Kidney Histopathology

Examination of the kidneys from k18hACE2 mice euthanized on days 6 and 14 post viral inoculation showed variable degrees of proximal tubular injury assessed on periodic acid–Schiff-stained sections both in treated and untreated animals (Figure 4, A–C). The following features were seen: loss of the proximal tubule brush border (black arrows, Figure 4A), cytolysis (red arrow, Figure 4A), and tubular basement membrane attenuation (blue arrow, Figure 4E). When all of the infected animals were evaluated using a score of 0–3 for the criteria brush border loss and cytolysis, the average scores from two independent, blinded pathologists were lower in the treated animals for each criterion, but this difference did not achieve statistical significance on day 6 or 14 (Figure 4D).

Kidneys were also stained with a neutrophil-gelatinase associated lipocalin (NGAL) antibody (Figure 4, E–G).37 NGAL staining was rated on a score of 0–3.32 NGAL staining was significantly lower in mice that received ACE2–1-618-DDC-ABD than in PBS-treated mice (Figure 4H). A score of ≥1 was found in all the kidneys from untreated mice (Figure 4E, Supplemental Figure 4, left panels) but only in two of the ten kidneys from the ACE2–1-618-DDC-ABD-group (Figure 4, F and G, Supplemental Figure 4, right panels). That is, all of the untreated animals had positive staining for NGAL, but only two of the animals that had received ACE2–1-618-DDC-ABD had positive staining—a difference that was found to be statistically significant (P<0.001, Fisher’s exact test).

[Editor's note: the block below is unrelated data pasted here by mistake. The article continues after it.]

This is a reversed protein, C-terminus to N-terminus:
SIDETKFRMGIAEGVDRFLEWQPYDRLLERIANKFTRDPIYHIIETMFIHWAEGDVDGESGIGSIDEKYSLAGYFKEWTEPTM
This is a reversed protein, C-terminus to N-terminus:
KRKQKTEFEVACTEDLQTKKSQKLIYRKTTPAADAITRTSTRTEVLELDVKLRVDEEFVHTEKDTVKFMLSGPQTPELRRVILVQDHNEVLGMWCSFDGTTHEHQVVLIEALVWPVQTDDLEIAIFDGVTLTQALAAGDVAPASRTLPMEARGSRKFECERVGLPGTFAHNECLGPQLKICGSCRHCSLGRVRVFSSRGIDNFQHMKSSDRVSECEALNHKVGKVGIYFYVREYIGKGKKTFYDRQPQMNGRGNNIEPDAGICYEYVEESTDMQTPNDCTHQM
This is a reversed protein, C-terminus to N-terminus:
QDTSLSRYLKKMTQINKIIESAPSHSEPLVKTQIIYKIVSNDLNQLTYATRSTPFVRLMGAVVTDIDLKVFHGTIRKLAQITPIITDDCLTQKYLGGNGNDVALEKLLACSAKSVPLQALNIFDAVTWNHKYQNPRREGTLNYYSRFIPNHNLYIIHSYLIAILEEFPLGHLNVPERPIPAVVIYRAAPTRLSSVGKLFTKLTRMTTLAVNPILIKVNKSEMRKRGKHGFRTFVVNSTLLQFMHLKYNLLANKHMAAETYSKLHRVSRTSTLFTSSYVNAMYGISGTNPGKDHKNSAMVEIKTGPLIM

To localize tubular NGAL expression, co-staining with megalin and ACE2 as markers of the proximal tubule was performed.31 Consistent with previous studies,38,39 control mice of the same background (C57bl/6J) as the infected animals had no NGAL staining (Supplemental Figure 5A). In SARS-CoV-2-infected k18hACE2 mice that received ACE2–1-618-DDC-ABD, similar to the uninfected control, NGAL expression was not detectable (Supplemental Figure 5B). In untreated k18hACE2 mice, by contrast, NGAL staining was present, and there was clear co-localization with megalin (Figure 4I). Using ACE2 as another proximal tubular marker, likewise, in untreated k18hACE2 mice, there was co-localization with NGAL in the proximal tubule (Supplemental Figure 5C), whereas there was no co-localization with aquaporin 2, a marker of the collecting tubule (Supplemental Figure 5D).

Terminal deoxynucleotidyl transferase–mediated digoxigenin-deoxyuridine nick-end labeling (TUNEL) staining was performed to search for apoptosis in kidneys of k18hACE2 mice from both groups. TUNEL staining in the proximal tubules can be seen in the kidneys of untreated mice (Supplemental Figure 6A, left panels), whereas in kidneys of the ACE2–1-618-DDC-ABD-group, TUNEL staining was rarely seen (Supplemental Figure 6A, right panels). TUNEL positive dots per field quantified with ImageJ was significantly higher in kidneys from the PBS group (n=10, 138.2±52) compared with the ACE2–1-618-DDC-ABD group on both days 6 (n=4, 10.2±2.7, P=0.002) and 14 (n=6, 26.8±12.9, P=0.04; Supplemental Figure 6B). However, much of the positivity depicted in Supplemental Figure 6A reflected small dots along the basement membrane rather than nuclear staining. Therefore, to evaluate the nuclear localization of TUNEL-positive staining, we performed co-localization studies using TUNEL-TO-PRO-3 staining.33 In kidneys from infected k18hACE2 mice that received ACE2–1-618-DDC-ABD, there was no co-localization of TUNEL-TO-PRO-3 staining detectable because TUNEL staining was absent (Supplemental Figure 7, G–I). In kidneys of infected, untreated k18hACE2 mice, positive TUNEL staining was observed in the cortical region (Supplemental Figure 7D). Thus, the co-localization of TUNEL-staining with TO-PRO-3 iodide counterstained nuclei was clearly present (Supplemental Figure 7F). In addition, co-staining with TO-PRO-3 iodide with the small TUNEL-positive bodies along the basement membrane was also seen (Supplemental Figure 8C). This co-localization pattern was seen in the four untreated animals examined and may possibly represent DNA fragments after nuclear disintegration.40